the BIG CLEAN – Kesennuma Field ReportPosted: June 13, 2011
May 28, 2011– A group of five ALTs left rainy Yokote at 5:30am on Saturday morning. Unfortunately our hopes for better weather on the other side of the mountains did not quite materialise, but a few rain drops were not going to make us turn back! We joined a small army of waterproof-clad volunteers at the Volunteer Centre in Kesennuma, where Mel was quickly designated our team leader. This time we did not join up with any other volunteers but instead we were given a job which came through for five people.
At first, the area we were dispatched to seemed remarkably undamaged, with shops already open for business on one side of the street. It was certainly obvious that a lot of clean-up work had already been done here. We were working in a former shop, which seemed (so we thought at the time) to be a place where salvaged belongings were being brought to be cleaned. Our task for the day was to clean photographs which had been damaged by the tsunami. We were given a large cardboard box filled with packs of newspaper-wrapped pictures. Each pack had to be unwrapped and sorted into dry photos and wet photos. The dry ones were cleaned with a dry cloth and piled into clean, plastic boxes, while the wet ones had to be peeled apart and spread between layers of newspaper in another cardboard box. Sometimes a pack had suffered minimal damage and could be dealt with quickly, but other times the entire pack was stuck together and each photograph had to be painstakingly peeled from the rest. Sometimes just resulted in a discoloured border around the picture, but other times the entire image was lost in a swirl of ink.
Although the work was certainly less physically demanding than other clean-up work we had done, we all agreed that it was a truly unforgettably day, and over the course of our visit we realised how wrong our initial impressions had been. This was not a centre for salvaged goods, but simply one man’s shop and his remaining belongings. We were not just cleaning recovered photographs, but sorting through one family’s cherished memories and salvaging what we could. At first, the owner seemed understandably overwhelmed by the five foreigners who had turned up on his doorstep, but slowly we began talking with him about his experiences. From our conversations and the photographs we discovered an incredible man: Suzuki-san is a 51 year-old music shop owner with two children, who has surfed for 33 years, played taiko for 25 years, and travelled extensively. His family are fine, but his house was totally destroyed on March 11th and he now lives in a shelter at his daughter’s junior high school. His shop is still standing, and he proudly showed us three huge vintage speakers which were too heavy to be carried away, but there was a lot of damage inside. The wave had come three times, he told us, leaving a thick layer of mud inside the shop and a pile of debris outside which was nearly as tall as the building itself. Both had already been cleared, but inside the shop the waterline on the wall was so high that I could barely reach it standing on my toes and there were dents on the ceiling from the corners of floating objects. The windows had been smashed and the clock on the wall had stopped at 3:55pm. It was incredible that so much of his extensive photograph collection had survived with little water damage.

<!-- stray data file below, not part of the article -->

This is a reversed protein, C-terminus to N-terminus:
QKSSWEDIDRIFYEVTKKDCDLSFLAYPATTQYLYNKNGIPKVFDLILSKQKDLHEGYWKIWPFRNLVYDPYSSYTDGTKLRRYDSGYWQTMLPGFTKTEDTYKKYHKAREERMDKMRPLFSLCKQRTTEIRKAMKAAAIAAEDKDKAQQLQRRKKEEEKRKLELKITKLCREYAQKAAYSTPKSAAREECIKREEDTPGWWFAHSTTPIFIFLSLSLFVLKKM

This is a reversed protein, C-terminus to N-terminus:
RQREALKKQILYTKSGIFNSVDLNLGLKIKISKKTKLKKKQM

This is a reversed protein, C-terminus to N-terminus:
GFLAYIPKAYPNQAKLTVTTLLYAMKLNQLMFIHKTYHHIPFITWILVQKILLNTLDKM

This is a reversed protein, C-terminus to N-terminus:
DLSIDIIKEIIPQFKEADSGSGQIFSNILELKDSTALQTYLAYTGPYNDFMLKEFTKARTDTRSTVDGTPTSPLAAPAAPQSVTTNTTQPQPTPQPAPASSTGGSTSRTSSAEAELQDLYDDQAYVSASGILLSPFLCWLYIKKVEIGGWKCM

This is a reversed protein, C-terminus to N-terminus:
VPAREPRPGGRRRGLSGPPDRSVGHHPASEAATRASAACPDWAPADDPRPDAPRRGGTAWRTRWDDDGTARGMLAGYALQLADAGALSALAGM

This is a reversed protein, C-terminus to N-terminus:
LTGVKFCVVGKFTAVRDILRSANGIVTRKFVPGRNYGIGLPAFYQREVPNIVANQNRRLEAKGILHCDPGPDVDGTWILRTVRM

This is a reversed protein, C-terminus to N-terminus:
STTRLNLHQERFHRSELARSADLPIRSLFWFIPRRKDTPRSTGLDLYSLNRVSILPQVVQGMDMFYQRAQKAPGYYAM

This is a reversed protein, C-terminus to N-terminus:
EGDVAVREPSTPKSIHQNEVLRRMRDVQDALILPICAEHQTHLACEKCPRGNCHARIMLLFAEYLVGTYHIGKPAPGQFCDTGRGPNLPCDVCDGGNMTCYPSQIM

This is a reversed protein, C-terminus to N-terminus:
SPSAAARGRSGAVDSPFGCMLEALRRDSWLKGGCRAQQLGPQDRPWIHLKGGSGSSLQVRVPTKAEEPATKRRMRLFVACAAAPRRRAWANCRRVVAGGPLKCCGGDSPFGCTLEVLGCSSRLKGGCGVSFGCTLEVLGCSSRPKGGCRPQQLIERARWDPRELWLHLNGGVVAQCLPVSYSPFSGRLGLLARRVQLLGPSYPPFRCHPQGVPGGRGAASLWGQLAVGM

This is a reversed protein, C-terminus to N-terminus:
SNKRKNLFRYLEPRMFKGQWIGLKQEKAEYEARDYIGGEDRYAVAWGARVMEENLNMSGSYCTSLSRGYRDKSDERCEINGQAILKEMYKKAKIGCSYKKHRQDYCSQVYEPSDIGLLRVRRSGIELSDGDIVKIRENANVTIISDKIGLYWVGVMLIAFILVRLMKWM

We were all overwhelmed by Suzuki-san’s strength, gratitude, and kindness, and we parted reluctantly with promises to return to Kesennuma soon to help again. He also insisted that we come back for the annual Minato Matsuri (Port Festival), which he hopes will be able to resume next summer.